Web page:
Journey through Toronto’s historic sites, museums, and landscapes, bringing the city’s colourful history to life.
No city’s history is black and white, right? Within these pages, Daniel Rotsztain’s ode to Toronto’s historic sites awaits your dashes of colour and inspiration. Rotsztain, aka the Urban Geographer, renders the historic sites, museums, and landscapes of each historical community — every former village, farm hamlet, and town — that joined together to form today’s megacity.
Explore the history of Toronto through its heritage architecture — opulent castles and gritty factories, beloved inns and humble cabins, and some unique artifacts (and wallpaper!) — with nothing but your own pencil crayons or markers. A Colourful History Toronto is a whimsical survey of the buildings left behind by the people whose hard work created today’s modern metropolis, and a celebration of the living community hubs that they’ve become.
About the author
Daniel Rotsztain is The Urban Geographer, an artist, writer and cartographer whose work explores our relationship to the places we inhabit. The author and illustrator of All the Libraries Toronto, Daniel’s work has also appeared in Spacing Magazine and the Globe and Mail.
Excerpt: A Colourful History Toronto (by (author) Daniel Rotsztain)
Fort York (first established 1793)
How could a fort located at the centre of a city possibly defend it? Enveloped as it is today by the modern metropolis, it’s difficult to imagine that Fort York was once strategically located at the entrance to Toronto’s protected bay on a rise of land that afforded sweeping views of the fledgling town and the great lake beyond. The War of 1812’s Battle of York saw British, Upper Canadian, and First Nations combatants engaging American troops who ransacked York — then the capital of Upper Canada — before eventually being defeated. Since that important 1813 battle, Fort York has spent most of its life as a peacetime garrison. The only real threat to its walls has been urban development!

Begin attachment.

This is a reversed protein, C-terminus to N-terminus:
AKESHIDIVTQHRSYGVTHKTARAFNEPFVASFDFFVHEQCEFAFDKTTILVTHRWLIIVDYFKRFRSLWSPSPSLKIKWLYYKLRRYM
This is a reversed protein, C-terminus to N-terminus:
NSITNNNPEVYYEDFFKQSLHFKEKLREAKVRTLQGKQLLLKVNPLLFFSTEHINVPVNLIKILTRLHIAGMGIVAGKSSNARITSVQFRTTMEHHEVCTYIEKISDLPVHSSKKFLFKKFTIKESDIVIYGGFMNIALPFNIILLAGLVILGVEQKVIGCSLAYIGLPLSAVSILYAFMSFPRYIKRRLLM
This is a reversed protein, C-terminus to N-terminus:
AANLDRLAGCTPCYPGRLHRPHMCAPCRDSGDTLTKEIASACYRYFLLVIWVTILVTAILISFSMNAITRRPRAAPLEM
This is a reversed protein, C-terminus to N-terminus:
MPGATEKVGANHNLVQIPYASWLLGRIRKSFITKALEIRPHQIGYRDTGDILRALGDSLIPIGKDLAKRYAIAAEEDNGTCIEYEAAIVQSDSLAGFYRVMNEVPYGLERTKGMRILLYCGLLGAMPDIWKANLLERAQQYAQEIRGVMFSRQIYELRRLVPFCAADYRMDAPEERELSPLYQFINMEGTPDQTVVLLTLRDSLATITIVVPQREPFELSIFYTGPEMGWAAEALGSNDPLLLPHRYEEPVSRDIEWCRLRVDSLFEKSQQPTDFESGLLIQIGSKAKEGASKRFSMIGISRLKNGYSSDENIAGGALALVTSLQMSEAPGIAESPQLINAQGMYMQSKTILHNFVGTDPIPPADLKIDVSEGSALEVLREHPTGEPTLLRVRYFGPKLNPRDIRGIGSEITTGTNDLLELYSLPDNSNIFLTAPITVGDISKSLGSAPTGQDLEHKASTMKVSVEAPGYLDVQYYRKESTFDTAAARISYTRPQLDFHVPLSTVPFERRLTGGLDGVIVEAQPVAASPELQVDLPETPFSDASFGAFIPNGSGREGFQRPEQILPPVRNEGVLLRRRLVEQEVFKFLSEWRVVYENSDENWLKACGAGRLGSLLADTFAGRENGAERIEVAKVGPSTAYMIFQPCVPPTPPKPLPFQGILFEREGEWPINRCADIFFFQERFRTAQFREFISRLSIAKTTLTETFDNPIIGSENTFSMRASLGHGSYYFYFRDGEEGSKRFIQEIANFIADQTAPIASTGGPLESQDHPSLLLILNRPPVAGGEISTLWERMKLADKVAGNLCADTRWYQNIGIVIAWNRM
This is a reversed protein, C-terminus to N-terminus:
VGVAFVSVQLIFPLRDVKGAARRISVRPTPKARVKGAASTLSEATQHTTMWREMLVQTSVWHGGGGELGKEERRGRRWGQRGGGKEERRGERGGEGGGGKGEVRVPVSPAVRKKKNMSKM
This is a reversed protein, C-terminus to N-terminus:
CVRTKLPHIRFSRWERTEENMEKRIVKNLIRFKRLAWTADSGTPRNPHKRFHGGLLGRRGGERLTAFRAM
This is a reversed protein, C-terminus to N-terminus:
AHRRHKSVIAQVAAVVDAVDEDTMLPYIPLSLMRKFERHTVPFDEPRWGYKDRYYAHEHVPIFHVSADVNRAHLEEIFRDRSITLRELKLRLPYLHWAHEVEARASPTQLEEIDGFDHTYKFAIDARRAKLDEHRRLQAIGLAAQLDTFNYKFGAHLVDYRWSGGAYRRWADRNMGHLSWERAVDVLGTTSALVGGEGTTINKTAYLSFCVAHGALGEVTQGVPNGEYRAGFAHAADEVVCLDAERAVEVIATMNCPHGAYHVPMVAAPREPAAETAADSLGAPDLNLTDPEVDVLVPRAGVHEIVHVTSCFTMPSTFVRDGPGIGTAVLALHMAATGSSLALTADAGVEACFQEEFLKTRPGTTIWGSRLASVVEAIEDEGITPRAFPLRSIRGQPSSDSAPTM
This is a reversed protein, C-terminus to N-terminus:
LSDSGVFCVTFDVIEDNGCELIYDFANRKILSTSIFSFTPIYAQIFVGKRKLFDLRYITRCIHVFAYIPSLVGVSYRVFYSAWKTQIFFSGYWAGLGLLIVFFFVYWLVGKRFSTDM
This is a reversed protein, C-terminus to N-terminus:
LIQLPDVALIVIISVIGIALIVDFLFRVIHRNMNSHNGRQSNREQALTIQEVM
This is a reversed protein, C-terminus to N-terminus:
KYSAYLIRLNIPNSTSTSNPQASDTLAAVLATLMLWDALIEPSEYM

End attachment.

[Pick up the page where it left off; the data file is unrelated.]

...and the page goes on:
The arrival of railways isolated the fort from the city, and track-widening destroyed its northern bastions. A proposal for a streetcar line to be run directly through the garrison was rejected, and the line was rerouted to spare the fort’s remaining structures. After the army moved out in 1933, Fort York was opened to the public as a historic site, but heritage status didn’t protect it completely. In 1958, Frederick Gardiner proposed dismantling Fort York and moving it south to make way for his elevated expressway. Taking a cue from soldiers defending the fort in the past, historical societies petitioned the city to change the plan. They were successful, and today the Gardiner Expressway narrowly misses the fort, rising extra high at that point to maintain access for visitors. Though shoreline extensions have marooned Fort York inland, views of Lake Ontario can still be had through gaps between the high-rises that have sprung up in recent years around the garrison.
Beyond welcoming visitors, school groups, and summer camps, Fort York is now the site for several large public events, including the Nuit Blanche arts festival, concerts, and the annual Na-Me-Res traditional outdoor powwow that celebrates Native history with traditional dancing, arts, drumming, and feasts.